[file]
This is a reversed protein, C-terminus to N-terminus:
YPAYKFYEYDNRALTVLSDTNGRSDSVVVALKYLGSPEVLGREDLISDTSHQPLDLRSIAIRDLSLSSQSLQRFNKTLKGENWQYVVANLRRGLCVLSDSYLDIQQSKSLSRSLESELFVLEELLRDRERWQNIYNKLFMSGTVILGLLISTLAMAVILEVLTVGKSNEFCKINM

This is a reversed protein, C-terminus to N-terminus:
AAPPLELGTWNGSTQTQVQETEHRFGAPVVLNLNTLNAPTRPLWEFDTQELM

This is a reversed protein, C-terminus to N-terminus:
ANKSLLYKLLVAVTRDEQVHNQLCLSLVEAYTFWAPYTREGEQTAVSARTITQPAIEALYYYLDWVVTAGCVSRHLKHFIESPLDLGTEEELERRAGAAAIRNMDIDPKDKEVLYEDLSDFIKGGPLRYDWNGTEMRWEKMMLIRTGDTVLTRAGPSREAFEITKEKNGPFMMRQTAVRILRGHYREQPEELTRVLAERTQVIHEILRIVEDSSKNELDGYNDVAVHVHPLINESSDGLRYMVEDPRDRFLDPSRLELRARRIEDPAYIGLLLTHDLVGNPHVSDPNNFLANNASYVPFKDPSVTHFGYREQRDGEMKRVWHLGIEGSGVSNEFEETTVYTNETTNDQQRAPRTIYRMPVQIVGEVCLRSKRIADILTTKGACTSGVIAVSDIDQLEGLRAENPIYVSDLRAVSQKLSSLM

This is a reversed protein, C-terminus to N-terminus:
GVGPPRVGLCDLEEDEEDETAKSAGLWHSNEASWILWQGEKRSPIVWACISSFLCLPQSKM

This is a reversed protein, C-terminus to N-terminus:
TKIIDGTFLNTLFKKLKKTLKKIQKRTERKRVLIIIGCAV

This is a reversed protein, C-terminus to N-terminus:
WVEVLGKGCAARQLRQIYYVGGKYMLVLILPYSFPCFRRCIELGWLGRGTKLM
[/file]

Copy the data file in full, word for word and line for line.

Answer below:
This is a reversed protein, C-terminus to N-terminus:
YPAYKFYEYDNRALTVLSDTNGRSDSVVVALKYLGSPEVLGREDLISDTSHQPLDLRSIAIRDLSLSSQSLQRFNKTLKGENWQYVVANLRRGLCVLSDSYLDIQQSKSLSRSLESELFVLEELLRDRERWQNIYNKLFMSGTVILGLLISTLAMAVILEVLTVGKSNEFCKINM

This is a reversed protein, C-terminus to N-terminus:
AAPPLELGTWNGSTQTQVQETEHRFGAPVVLNLNTLNAPTRPLWEFDTQELM

This is a reversed protein, C-terminus to N-terminus:
ANKSLLYKLLVAVTRDEQVHNQLCLSLVEAYTFWAPYTREGEQTAVSARTITQPAIEALYYYLDWVVTAGCVSRHLKHFIESPLDLGTEEELERRAGAAAIRNMDIDPKDKEVLYEDLSDFIKGGPLRYDWNGTEMRWEKMMLIRTGDTVLTRAGPSREAFEITKEKNGPFMMRQTAVRILRGHYREQPEELTRVLAERTQVIHEILRIVEDSSKNELDGYNDVAVHVHPLINESSDGLRYMVEDPRDRFLDPSRLELRARRIEDPAYIGLLLTHDLVGNPHVSDPNNFLANNASYVPFKDPSVTHFGYREQRDGEMKRVWHLGIEGSGVSNEFEETTVYTNETTNDQQRAPRTIYRMPVQIVGEVCLRSKRIADILTTKGACTSGVIAVSDIDQLEGLRAENPIYVSDLRAVSQKLSSLM

This is a reversed protein, C-terminus to N-terminus:
GVGPPRVGLCDLEEDEEDETAKSAGLWHSNEASWILWQGEKRSPIVWACISSFLCLPQSKM

This is a reversed protein, C-terminus to N-terminus:
TKIIDGTFLNTLFKKLKKTLKKIQKRTERKRVLIIIGCAV

This is a reversed protein, C-terminus to N-terminus:
WVEVLGKGCAARQLRQIYYVGGKYMLVLILPYSFPCFRRCIELGWLGRGTKLM